Welcome to The Portland Outsider, the new free quarterly magazine that’s all about homesteading, health, and the urban outdoors. It’s for the bike commuter who raises chickens, the bird watcher who cans tomatoes, the gardener who’s training for a 5k. It’s a magazine for those striving for the sustainable urban lifestyle. It’s about Portlanders sharing ideas and strategies with Portlanders. It’s about helping you live a more self sufficient, healthier and more engaged life. You can find copies all over town. Take a look and tell us what you think.
WE KNEW PORTLAND WAS HOME to a lot of makers and artisans. But we didn’t really know it until entries started showing up for our first annual Made in Portland Awards. Nearly 300 local artisans entered. Our first thought: this is amazing stuff. Our second thought: how can we possibly pick the best?
Here’s how the process worked. Local makers entered the awards by sending us a photo and descriptioan of their product. Next, we put together a panel of judges with expertise in each of our five categories: food, drink, style and design, home, and outdoors (you’ll meet the judges in our feature story). Based on those initial entries we whittled down the list. At that point, we sent out questions to each of the first round contenders to learn more about them, their process and their products. We whittled down some more.
Then we got to meet everybody.
We visited garage workshops, warehouses, studios, a basement at a guy’s parents’ place, and just about every other permutation of small-scale manufacturing you can imagine. But as different as the workspaces are, the people have striking similarities. They are driven not just by passion and talent, but also by a pronounced value system. They want their work—what they spend their days at—to mean something more than a paycheck.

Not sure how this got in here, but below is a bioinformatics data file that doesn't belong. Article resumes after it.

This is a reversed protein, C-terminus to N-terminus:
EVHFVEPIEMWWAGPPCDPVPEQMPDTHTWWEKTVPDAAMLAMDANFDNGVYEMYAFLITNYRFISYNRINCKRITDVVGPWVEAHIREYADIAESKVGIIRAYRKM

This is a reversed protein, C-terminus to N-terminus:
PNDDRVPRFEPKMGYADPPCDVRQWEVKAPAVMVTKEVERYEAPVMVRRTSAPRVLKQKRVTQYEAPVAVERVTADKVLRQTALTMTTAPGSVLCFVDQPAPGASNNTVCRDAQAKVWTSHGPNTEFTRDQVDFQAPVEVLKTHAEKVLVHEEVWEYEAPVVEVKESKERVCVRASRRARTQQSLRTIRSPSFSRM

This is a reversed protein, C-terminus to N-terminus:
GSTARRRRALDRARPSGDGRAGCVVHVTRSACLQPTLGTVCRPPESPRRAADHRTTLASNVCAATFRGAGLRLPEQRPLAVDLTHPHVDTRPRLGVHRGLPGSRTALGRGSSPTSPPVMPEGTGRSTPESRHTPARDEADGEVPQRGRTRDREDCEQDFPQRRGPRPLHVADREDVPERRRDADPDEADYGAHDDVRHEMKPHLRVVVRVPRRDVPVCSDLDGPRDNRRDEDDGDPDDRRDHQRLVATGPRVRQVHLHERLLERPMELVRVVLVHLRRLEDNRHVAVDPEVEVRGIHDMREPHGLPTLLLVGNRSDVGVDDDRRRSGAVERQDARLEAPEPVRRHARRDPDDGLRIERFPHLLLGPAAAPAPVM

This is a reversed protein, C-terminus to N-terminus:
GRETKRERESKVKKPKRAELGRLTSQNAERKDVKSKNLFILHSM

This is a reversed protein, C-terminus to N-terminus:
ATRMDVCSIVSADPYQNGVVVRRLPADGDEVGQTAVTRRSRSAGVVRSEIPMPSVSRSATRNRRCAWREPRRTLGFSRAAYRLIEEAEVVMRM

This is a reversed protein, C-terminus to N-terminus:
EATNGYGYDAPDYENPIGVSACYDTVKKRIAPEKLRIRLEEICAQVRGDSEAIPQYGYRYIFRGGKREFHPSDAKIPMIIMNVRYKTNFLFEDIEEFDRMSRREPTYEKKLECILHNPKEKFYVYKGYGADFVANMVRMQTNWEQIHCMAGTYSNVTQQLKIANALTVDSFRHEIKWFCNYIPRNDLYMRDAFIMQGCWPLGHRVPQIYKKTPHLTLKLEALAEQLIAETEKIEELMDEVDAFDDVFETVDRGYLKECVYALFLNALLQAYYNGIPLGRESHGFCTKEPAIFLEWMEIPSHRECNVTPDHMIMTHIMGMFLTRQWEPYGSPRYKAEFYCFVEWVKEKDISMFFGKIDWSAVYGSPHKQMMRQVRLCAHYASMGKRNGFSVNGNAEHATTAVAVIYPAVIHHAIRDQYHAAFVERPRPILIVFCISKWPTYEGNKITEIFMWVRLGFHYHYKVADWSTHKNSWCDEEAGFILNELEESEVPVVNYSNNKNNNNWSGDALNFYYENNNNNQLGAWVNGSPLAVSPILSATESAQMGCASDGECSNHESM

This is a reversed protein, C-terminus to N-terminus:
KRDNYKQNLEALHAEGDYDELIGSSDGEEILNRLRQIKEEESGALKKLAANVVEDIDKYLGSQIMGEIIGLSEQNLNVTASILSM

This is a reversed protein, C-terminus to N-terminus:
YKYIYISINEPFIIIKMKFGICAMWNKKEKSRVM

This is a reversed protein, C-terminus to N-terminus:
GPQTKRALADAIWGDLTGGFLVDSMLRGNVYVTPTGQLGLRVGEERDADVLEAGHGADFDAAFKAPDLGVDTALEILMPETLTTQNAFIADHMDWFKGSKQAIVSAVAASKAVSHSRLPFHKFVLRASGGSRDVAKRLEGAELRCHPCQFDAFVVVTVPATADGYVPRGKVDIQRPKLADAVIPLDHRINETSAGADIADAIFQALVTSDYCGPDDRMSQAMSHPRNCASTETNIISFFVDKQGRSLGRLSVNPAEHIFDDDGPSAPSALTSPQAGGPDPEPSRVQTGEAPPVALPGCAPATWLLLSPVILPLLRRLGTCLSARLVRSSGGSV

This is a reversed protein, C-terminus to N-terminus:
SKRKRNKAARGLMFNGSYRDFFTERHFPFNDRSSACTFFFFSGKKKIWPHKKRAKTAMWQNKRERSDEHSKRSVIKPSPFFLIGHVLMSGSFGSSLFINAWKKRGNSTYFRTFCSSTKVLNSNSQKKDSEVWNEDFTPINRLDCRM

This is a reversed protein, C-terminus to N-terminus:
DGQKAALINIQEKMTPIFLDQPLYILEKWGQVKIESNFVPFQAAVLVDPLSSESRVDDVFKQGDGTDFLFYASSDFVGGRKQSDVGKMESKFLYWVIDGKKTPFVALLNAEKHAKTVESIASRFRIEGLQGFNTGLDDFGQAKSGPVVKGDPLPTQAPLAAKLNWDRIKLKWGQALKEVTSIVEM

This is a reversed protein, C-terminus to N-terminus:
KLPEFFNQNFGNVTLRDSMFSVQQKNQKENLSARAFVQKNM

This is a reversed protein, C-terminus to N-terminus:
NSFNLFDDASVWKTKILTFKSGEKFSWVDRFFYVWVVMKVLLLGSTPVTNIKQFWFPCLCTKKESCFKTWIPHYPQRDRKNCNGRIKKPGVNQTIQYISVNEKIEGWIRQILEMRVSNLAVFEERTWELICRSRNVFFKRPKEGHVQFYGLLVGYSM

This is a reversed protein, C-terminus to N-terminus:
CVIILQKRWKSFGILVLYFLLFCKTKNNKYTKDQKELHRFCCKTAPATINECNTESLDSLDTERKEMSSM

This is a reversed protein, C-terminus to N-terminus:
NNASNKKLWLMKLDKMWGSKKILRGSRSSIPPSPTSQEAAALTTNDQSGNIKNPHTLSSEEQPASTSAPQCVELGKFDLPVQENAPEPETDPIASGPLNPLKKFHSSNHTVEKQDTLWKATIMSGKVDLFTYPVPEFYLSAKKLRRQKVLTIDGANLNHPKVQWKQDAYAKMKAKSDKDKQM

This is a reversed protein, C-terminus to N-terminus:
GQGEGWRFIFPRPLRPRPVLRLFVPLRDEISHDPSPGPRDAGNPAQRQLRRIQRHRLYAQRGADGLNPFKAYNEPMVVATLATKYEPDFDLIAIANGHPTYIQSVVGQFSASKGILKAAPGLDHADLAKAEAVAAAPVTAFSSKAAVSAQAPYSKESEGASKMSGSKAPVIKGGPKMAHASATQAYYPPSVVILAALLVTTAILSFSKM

Sam Andemariam started Mariam Foods so his young children could learn about and take pride in their Ethiopian heritage. Aaron Koch started Treehouse Chocolate Co. as a way to support small-scale cocoa farmers and, by extension, the tropical forests that support them. Lisa Jones can charge more for her Pigeon Toe Ceramics, but she remembers what it was like to be young and love design she could not afford. She says she wants her work to harken back to a time when craftsmen didn’t just create things, but inspired through their creations.
Jones and her fellow winners accomplished that.
Want to meet the makers and see their products firsthand? Come to our Made in Portland Awards Party on December 12, from 6 p.m. to 9 p.m. at ADX, 417 SE 11th Avenue..
Editor & Publisher
The Portland Outsider